While I might not be able to understand what the FDA is saying, here is what I do know: recurrent C. difficile is a terrible illness that is becoming increasingly common. In a subset of patients, antibiotics are not curative. It destroys quality of life, and if untreated in the elderly leads to wasting and ultimately death. A simple treatment is highly effective in curing the infection. And a group of really bright students in Boston found a creative solution to make stool transplants readily available and quite safe for patients. But a behemoth bureaucracy chooses to stand in the way.
Michael B. Edmond, MD, FACP, is a hospital epidemiologist in Richmond, Va., with a focus on understanding why infections occur in the hospital and ways to prevent these infections, and sees patients in the inpatient and outpatient settings. This post originally appeared at the blog Controversies in Hospital Infection Prevention.
Contact ACP Internist
Send comments to ACP Internist staff at email@example.com.
- Internal Medicine 2014: The "5 Bs" for acute hyper...
- PADs impact exceeds that of many other cardiovascu...
- Internal Medicine 2014: A healthy start to the day...
- Bullet holes in the Surgeon General nomination pro...
- What we talk about when we talk about MDR-GNR
- QD: News Every Day--1 in 4 patients with resistant...
- Can private practice survive?
- Tempo and thought in the hospital and the clinic
- QD: News Every Day--Health care support jobs assoc...
- A medical merger of sorts
Members of the American College of Physicians contribute posts from their own sites to ACP Internistand ACP Hospitalist. Contributors include:
Albert Fuchs, MD, FACP, graduated from the University of California, Los Angeles School of Medicine, where he also did his internal medicine training. Certified by the American Board of Internal Medicine, Dr. Fuchs spent three years as a full-time faculty member at UCLA School of Medicine before opening his private practice in Beverly Hills in 2000.
And Thus, It Begins
Amanda Xi, ACP Medical Student Member, is a first-year medical student at the OUWB School of Medicine, charter class of 2015, in Rochester, Mich., from which she which chronicles her journey through medical training from day 1 of medical school.
Ira S. Nash, MD, FACP, is the senior vice president and executive director of the North Shore-LIJ Medical Group, and a professor of Cardiology and Population Health at Hofstra North Shore-LIJ School of Medicine. He is Board Certified in Internal Medicine and Cardiovascular Diseases and was in the private practice of cardiology before joining the full-time faculty of Massachusetts General Hospital.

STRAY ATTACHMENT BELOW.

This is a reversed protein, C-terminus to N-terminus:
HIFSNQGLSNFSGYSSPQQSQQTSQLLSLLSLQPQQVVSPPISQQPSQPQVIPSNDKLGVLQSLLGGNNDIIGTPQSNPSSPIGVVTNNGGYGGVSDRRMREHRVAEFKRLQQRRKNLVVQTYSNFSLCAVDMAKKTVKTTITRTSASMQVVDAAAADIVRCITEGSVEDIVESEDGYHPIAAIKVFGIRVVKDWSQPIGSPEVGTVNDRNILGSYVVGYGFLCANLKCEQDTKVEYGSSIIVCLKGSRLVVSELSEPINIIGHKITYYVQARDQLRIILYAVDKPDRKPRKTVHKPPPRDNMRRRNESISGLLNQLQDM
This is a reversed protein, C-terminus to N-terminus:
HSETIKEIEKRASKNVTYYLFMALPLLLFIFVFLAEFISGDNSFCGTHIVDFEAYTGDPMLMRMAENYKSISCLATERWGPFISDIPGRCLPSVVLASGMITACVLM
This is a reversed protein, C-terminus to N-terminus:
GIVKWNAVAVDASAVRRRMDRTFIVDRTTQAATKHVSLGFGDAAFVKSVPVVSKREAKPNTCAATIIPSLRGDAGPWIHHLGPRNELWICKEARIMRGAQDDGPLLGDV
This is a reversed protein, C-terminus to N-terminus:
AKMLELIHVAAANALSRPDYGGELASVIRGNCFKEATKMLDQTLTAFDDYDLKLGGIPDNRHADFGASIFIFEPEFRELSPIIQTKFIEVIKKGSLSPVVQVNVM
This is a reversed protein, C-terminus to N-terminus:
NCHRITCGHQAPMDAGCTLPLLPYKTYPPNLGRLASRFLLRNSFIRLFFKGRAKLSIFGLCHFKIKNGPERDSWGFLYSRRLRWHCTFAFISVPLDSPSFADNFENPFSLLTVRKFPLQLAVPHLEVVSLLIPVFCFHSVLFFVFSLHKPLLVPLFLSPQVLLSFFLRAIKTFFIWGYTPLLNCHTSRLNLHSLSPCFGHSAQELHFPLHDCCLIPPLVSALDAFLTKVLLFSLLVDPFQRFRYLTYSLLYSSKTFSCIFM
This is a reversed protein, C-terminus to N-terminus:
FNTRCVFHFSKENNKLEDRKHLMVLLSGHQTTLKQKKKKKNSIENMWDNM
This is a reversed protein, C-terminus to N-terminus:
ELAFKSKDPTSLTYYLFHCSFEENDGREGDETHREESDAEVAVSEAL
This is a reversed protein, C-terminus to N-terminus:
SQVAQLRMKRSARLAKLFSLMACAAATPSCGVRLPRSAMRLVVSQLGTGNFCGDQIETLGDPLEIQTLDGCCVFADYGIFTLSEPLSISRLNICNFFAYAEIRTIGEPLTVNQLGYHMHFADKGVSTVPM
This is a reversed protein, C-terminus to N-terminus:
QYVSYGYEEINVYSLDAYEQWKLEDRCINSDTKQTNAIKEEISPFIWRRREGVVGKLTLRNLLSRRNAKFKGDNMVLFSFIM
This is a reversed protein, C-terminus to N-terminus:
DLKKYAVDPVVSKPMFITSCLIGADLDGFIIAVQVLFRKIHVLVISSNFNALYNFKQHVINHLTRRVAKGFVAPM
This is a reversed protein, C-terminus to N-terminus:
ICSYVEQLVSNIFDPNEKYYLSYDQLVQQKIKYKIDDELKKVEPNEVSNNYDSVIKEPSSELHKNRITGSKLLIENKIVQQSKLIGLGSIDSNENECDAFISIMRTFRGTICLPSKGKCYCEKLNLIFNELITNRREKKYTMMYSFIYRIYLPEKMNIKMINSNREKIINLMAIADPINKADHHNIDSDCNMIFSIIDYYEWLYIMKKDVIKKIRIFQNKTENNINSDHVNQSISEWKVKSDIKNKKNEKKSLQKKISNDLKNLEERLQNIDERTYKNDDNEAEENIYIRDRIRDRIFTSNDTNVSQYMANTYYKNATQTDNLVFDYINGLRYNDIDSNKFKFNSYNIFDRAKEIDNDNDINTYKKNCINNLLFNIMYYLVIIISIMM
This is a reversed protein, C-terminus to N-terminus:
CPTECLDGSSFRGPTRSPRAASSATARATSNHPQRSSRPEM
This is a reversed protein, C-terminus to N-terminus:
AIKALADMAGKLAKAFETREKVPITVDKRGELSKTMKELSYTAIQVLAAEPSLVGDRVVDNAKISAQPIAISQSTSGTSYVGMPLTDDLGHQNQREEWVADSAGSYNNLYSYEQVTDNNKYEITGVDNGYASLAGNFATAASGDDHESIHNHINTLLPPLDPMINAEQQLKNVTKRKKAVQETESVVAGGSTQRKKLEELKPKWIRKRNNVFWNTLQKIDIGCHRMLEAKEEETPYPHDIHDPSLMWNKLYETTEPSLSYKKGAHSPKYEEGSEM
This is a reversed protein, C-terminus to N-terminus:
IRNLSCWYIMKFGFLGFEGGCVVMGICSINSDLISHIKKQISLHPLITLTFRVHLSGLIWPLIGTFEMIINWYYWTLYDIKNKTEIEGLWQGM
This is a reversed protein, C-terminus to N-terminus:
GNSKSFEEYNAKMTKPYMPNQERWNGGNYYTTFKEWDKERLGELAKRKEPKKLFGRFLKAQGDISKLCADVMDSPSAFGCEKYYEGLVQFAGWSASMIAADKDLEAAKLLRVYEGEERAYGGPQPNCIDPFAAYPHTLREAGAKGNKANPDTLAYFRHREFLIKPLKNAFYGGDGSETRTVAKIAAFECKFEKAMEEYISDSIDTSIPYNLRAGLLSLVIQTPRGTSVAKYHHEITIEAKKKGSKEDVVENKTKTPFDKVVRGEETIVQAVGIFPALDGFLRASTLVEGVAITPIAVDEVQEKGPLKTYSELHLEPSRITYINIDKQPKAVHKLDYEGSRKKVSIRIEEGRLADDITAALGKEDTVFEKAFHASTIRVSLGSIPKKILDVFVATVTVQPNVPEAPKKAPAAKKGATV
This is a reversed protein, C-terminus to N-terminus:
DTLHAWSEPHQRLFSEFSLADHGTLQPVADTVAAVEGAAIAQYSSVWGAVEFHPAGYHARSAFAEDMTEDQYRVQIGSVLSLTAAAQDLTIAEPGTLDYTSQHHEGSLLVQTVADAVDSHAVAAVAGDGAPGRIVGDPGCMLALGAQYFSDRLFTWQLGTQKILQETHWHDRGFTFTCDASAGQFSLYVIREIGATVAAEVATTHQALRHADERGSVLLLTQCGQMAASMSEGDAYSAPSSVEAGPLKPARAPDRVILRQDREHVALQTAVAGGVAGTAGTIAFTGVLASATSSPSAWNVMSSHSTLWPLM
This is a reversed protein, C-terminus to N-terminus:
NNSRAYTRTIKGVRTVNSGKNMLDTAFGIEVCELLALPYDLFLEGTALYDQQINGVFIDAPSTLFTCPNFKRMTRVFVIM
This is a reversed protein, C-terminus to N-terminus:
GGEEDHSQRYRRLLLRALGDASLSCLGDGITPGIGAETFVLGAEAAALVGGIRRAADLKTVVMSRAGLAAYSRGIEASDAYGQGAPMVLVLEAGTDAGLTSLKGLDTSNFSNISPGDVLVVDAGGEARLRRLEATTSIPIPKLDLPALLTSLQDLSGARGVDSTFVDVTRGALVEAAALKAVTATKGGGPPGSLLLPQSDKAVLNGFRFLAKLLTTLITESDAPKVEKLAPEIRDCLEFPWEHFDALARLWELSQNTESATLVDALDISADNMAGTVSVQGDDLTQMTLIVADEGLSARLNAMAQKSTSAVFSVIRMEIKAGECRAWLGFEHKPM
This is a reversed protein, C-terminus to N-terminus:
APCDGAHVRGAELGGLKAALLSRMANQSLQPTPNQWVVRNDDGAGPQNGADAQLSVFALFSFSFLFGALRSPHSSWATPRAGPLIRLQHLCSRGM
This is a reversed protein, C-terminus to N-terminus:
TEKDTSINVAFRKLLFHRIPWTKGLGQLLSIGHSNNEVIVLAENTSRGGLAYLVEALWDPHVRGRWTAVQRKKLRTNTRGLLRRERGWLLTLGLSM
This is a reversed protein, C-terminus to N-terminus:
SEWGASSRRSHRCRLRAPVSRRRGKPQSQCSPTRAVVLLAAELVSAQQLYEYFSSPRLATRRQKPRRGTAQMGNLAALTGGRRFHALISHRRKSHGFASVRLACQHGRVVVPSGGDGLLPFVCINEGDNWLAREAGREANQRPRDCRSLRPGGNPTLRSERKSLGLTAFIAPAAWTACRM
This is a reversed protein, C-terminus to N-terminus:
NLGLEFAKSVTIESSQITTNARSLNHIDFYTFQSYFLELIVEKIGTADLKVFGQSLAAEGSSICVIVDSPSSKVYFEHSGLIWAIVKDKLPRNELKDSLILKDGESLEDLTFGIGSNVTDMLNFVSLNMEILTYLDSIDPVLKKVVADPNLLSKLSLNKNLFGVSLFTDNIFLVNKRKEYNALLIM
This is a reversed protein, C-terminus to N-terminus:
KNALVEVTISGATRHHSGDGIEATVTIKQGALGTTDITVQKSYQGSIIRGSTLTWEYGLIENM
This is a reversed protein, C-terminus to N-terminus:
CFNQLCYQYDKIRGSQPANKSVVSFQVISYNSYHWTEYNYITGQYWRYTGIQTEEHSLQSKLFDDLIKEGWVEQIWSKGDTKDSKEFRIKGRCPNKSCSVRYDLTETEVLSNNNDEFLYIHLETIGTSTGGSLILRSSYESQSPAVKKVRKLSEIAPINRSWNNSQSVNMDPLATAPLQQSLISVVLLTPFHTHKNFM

Zackary Berger, MD, ACP Member, is a primary care doctor and general internist in the Division of General Internal Medicine at Johns Hopkins. His research interests include doctor-patient communication, bioethics, and systematic reviews.
Controversies in Hospital
Run by three ACP Fellows, this blog ponders vexing issues in infection prevention and control, inside and outside the hospital. Daniel J Diekema, MD, FACP, practices infectious diseases, clinical microbiology, and hospital epidemiology in Iowa City, Iowa, splitting time between seeing patients with infectious diseases, diagnosing infections in the microbiology laboratory, and trying to prevent infections in the hospital. Michael B. Edmond, MD, FACP, is a hospital epidemiologist in Iowa City, IA, with a focus on understanding why infections occur in the hospital and ways to prevent these infections, and sees patients in the inpatient and outpatient settings. Eli N. Perencevich, MD, ACP Member, is an infectious disease physician and epidemiologist in Iowa City, Iowa, who studies methods to halt the spread of resistant bacteria in our hospitals (including novel ways to get everyone to wash their hands).
db's Medical Rants
Robert M. Centor, MD, FACP, contributes short essays contemplating medicine and the health care system.
Suneel Dhand, MD, ACP Member
Suneel Dhand, MD, ACP Member, is a practicing physician in Massachusetts. He has published numerous articles in clinical medicine, covering a wide range of specialty areas including; pulmonology, cardiology, endocrinology, hematology, and infectious disease. He has also authored chapters in the prestigious "5-Minute Clinical Consult" medical textbook. His other clinical interests include quality improvement, hospital safety, hospital utilization, and the use of technology in health care.
Juliet K. Mavromatis, MD, FACP, provides a conversation about health topics for patients and health professionals.
Dr. Mintz' Blog
Matthew Mintz, MD, FACP, has practiced internal medicine for more than a decade and is an Associate Professor of Medicine at an academic medical center on the East Coast. His time is split between teaching medical students and residents, and caring for patients.
Toni Brayer, MD, FACP, blogs about the rapid changes in science, medicine, health and healing in the 21st century.
Vineet Arora, MD, FACP, is Associate Program Director for the Internal Medicine Residency and Assistant Dean of Scholarship & Discovery at the Pritzker School of Medicine for the University of Chicago. Her education and research focus is on resident duty hours, patient handoffs, medical professionalism, and quality of hospital care. She is also an academic hospitalist.